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Int J Clin Pract. 2008 Aug;62(8):1246-54. doi: 10.1111/j.1742-1241.2008.01804.x. Epub 2008 Jun 28.

Subclinical atherosclerosis: what it is, what it means and what we can do about it.

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Sterling Rock Falls Clinic, Sterling, and University of Illinois College of Medicine, Peoria, IL 61008, USA.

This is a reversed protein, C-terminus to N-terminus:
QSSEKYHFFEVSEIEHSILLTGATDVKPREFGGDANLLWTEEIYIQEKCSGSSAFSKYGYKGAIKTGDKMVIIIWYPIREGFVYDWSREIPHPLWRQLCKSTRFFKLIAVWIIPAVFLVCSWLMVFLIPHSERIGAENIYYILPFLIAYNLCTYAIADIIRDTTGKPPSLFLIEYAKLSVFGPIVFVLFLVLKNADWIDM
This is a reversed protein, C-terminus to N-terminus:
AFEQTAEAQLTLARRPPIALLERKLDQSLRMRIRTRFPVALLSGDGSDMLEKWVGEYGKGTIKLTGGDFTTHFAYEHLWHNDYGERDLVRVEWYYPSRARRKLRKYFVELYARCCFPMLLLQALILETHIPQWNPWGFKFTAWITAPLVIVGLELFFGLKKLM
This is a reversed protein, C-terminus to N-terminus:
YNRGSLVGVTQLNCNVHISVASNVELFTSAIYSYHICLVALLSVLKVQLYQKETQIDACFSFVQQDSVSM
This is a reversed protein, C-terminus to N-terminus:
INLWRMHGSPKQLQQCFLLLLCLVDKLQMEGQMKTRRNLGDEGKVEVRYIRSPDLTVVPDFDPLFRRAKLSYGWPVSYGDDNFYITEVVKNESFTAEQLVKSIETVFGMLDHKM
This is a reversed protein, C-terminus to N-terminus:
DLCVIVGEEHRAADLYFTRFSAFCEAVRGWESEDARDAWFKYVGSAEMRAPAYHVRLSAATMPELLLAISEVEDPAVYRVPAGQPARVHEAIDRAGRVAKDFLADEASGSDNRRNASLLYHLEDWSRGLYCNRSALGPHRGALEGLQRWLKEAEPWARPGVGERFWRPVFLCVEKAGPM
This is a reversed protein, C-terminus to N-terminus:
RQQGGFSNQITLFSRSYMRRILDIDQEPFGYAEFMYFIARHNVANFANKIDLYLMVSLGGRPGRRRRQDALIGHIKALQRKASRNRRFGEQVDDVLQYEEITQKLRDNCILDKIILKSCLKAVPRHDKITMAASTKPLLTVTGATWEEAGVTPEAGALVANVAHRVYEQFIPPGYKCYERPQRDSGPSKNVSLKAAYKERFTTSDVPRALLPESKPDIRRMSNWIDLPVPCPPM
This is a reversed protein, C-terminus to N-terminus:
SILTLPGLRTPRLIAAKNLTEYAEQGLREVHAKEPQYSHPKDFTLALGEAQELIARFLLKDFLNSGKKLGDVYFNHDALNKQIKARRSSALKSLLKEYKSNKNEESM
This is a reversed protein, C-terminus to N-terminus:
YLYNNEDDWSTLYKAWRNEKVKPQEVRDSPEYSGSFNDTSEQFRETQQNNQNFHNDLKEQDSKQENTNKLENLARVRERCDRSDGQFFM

Atherosclerosis is a chronic, progressive, inflammatory disease with a long asymptomatic phase. Disease progression can lead eventually to the occurrence of acute cardiovascular events such as myocardial infarction, unstable angina pectoris and sudden cardiac death. While the disease is still in a subclinical stage, however, the presence of atherosclerosis can be identified by several methods, including coronary angiography, intravascular ultrasonography, B-mode ultrasonography, computed tomography and magnetic resonance imaging. Based on the results of imaging studies, statin therapy can slow, halt or even reverse the progression of atherosclerotic disease, depending on the intensity of treatment. Whether to screen and treat patients for subclinical atherosclerosis remains controversial. Although atheromatous plaque burden reduction has not yet been definitively correlated with significant decreases in risk for acute coronary events in asymptomatic patients, statin therapy contributes significantly to the risk reduction observed in clinical trials in patients with and without overt coronary disease.

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